Tuesday, April 27, 2010

Some Thoughts on the Big Picture

In Peering Through the Haze, we did a high-level flyby of some hotspots I expect will turn into raging volcanos once mood rolls back over.

I want to revisit one area in particular and discuss some possible scenarios that could unfold.

The Middle East

I keep revisiting this region due to the many memes that have been seeded/have emerged that focus on this area in the minds of many Westerners. These memes may have little to no basis with the beliefs on the ground in this area of the world, but I am trying to examine this through the lens of a "typical" Westerner who chooses not to be aware of the rhythms inherent in living as part of a big social "organism" - also known as socionomics - and who will be using news stories and religious metaphors to explain the rage, anger and fear that will have a focus over in the Middle East.

Please note this is all very speculative. This is not meant to be fear-mongering, but to be scenario building and planning from it. Big changes are coming. Fear is a weakness none of us will be able to afford when TSHTF, so panic now and avoid the rush so you can be reasonably clear-headed when the news-talkers and radio-shouters and internet-rumor-spinners react to the storm coming our way.

Let's tackle a few of the memes that are circulating and that I think may become very "energized" with anger, fear and other emotions prevalent during an era of negative social mood:

1. Peak Oil

I've mentioned multiple times that I regard the Peak Oil meme as a particularly powerful set of ideas that is well-evolved to feed on the anger and fear that will grow to outlandish proportions all too soon.

The rationale for this opinion is that Peak Oil focuses attention on the coming scarcity of a critical raw material, the stories that can be told about a world that is trying to run on $300/bbl oil are frightening and apocalyptic, the decisions that would be suggested by adopting this theory involve restriction of people and goods, rationing of food and other resources and it plays into the more general ecology meme that has been growing since the sixties.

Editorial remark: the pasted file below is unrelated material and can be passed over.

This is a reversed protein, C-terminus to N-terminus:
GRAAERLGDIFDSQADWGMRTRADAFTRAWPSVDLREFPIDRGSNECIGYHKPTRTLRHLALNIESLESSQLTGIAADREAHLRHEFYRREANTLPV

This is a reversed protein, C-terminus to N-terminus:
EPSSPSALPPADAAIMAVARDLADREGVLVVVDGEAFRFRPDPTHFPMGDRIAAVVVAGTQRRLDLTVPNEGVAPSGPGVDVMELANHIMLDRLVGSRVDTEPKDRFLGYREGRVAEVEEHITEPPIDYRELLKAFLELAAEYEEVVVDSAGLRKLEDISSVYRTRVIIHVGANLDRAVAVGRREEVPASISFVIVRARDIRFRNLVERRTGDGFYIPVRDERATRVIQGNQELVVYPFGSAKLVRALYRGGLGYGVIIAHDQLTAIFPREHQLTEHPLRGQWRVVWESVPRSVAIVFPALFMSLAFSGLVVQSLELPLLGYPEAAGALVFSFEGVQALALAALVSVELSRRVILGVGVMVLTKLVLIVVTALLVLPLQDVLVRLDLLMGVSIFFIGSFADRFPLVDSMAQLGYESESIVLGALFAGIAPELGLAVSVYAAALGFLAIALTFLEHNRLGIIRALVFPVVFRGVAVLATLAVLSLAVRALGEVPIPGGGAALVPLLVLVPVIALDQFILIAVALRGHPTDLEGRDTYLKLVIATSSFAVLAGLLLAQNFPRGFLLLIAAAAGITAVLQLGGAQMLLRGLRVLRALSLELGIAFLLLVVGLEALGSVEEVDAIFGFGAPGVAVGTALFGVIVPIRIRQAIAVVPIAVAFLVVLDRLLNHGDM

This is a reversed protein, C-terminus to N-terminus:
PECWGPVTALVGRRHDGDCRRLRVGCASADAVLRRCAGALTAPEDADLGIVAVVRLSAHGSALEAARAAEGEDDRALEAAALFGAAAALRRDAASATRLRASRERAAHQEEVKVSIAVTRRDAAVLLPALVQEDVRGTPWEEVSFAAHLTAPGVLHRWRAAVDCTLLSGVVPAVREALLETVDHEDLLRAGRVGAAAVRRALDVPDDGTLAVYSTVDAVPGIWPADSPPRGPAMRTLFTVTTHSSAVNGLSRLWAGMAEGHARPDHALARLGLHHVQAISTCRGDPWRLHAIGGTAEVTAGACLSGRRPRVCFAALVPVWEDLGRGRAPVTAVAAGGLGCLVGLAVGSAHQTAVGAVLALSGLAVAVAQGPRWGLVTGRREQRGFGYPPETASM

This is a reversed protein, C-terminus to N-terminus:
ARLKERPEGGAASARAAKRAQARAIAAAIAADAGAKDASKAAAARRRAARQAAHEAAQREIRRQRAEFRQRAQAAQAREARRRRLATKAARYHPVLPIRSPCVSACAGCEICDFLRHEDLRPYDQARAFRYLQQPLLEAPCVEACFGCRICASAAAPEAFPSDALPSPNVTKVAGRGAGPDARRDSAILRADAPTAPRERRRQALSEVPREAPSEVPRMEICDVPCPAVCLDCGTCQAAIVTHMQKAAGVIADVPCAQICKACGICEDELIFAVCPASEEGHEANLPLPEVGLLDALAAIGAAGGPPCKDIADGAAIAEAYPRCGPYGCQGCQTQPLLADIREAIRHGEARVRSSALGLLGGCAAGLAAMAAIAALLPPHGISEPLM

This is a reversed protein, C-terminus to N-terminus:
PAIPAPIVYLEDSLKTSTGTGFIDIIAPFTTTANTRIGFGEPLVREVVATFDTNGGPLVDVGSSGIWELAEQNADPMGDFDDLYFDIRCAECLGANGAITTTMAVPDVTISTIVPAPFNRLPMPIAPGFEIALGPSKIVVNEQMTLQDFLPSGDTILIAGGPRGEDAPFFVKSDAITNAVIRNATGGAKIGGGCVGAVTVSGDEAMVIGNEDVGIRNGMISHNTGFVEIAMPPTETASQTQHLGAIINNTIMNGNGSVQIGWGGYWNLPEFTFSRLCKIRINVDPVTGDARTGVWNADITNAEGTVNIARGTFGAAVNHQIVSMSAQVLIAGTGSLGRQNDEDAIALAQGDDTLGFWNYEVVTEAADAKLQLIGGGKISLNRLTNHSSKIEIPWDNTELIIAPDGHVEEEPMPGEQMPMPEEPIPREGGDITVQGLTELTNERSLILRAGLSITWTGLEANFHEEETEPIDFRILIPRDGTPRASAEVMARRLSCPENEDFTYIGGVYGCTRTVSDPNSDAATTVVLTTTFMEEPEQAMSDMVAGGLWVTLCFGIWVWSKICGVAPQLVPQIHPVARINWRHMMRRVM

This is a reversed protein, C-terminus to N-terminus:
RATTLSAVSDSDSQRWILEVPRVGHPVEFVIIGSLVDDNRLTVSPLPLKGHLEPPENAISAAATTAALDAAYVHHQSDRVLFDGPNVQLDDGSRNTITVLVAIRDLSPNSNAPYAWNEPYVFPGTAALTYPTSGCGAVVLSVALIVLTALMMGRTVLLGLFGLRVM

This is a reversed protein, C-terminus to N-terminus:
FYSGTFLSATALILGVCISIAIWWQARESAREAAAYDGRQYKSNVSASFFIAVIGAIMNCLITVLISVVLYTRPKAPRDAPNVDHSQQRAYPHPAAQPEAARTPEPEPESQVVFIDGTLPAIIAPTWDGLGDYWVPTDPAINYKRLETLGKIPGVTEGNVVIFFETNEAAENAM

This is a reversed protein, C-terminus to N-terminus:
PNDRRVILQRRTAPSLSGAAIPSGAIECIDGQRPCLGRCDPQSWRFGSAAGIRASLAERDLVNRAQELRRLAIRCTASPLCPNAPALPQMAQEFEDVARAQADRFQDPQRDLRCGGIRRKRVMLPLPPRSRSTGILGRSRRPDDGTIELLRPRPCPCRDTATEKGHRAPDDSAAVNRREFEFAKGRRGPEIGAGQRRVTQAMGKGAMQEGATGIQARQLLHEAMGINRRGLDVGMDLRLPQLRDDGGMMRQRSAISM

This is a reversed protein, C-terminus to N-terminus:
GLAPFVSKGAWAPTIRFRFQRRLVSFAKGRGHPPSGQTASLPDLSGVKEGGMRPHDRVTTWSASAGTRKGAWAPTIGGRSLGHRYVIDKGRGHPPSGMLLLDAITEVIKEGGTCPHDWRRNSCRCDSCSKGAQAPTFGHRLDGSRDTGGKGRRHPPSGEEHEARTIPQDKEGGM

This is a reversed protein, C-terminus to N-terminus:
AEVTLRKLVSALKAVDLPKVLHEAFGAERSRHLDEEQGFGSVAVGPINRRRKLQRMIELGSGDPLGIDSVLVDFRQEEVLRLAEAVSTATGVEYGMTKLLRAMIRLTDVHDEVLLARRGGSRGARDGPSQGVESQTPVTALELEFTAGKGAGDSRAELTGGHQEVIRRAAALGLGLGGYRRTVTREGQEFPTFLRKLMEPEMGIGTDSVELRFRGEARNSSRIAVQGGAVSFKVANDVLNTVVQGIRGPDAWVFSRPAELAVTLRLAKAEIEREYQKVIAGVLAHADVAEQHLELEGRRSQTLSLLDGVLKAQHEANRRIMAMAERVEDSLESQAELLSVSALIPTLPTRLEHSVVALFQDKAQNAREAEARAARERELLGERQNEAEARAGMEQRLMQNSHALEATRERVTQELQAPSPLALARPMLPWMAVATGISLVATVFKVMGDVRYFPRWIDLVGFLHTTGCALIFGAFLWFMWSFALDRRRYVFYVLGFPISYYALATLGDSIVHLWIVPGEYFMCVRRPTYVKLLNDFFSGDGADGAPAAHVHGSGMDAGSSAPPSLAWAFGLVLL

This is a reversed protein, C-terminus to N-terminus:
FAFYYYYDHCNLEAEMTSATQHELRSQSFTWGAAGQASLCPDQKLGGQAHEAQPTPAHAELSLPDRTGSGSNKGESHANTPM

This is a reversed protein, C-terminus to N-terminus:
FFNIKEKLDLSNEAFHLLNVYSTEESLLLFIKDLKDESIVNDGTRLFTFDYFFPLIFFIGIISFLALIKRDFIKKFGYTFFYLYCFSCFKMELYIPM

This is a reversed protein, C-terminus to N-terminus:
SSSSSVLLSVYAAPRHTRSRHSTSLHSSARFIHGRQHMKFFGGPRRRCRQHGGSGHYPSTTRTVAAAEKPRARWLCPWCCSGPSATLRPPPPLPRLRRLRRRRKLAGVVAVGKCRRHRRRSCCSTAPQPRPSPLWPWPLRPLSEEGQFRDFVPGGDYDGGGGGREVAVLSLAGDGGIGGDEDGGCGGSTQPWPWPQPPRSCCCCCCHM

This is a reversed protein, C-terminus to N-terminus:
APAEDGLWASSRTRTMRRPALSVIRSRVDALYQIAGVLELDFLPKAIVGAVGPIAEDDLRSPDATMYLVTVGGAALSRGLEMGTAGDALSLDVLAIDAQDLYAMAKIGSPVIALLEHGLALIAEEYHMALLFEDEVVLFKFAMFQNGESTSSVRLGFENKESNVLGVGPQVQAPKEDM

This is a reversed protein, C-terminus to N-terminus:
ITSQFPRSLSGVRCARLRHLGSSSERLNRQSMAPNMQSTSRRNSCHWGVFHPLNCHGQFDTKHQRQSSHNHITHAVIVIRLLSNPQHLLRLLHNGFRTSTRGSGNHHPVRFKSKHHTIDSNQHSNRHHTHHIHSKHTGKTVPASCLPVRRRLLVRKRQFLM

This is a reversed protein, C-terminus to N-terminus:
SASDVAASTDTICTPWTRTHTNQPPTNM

That a shortage of light sweet crude is coming our way by 2012-2015 or so (matching up pretty well with recent work by Mr. Robert Prechter on timing the bottom of this leg of the Supercycle downturn) is pretty much baked in the cake at this point, based on oil field development projects.

What "stories" we tell ourselves as a society about the coming shortage will be key in how dysfunctional the response will be. I expect a strong bifurcation in the U.S. - a majority will be sure that there is plenty of oil available and that the oil companies are screwing them or the Saudis aren't pumping enough or the federal government is hiding it or other political factors are keeping oil prices high. The anger at the political elites will probably become quite intense, with enormous crowds marching and protesting for them to "do something."

The other branch of mass reaction will probably reinvigorate the Ecological Movement in the U.S. In my opinion, this is a well-prepared meme that many in the political elite are familiar with (Baby Boomers who grew up with it) and it can easily expand into an almost Stasi-like grass-roots fever of individuals informing on others who "use too much" and justify everything from vandalism (destroy that guy's air conditioner because it pollutes and uses too much energy!) to political activism (we must unite to save Mother Earth!) to religious fervor (we are soldiers of Gaia and if you are against us then you hate the Earth and need to be culled).

Minor branches of response will probably evolve that seek to address the issue through technology - be it algae biofuel, ethanol, basement tinkerers looking for free energy, etc. Expect them to be dumped on by both sides - either viewed as suckers who should be going after corrupt corporations or as evil technologists trying to keep humanity enslaved to civilization (cue the viewing of Avatar in political re-education camps...).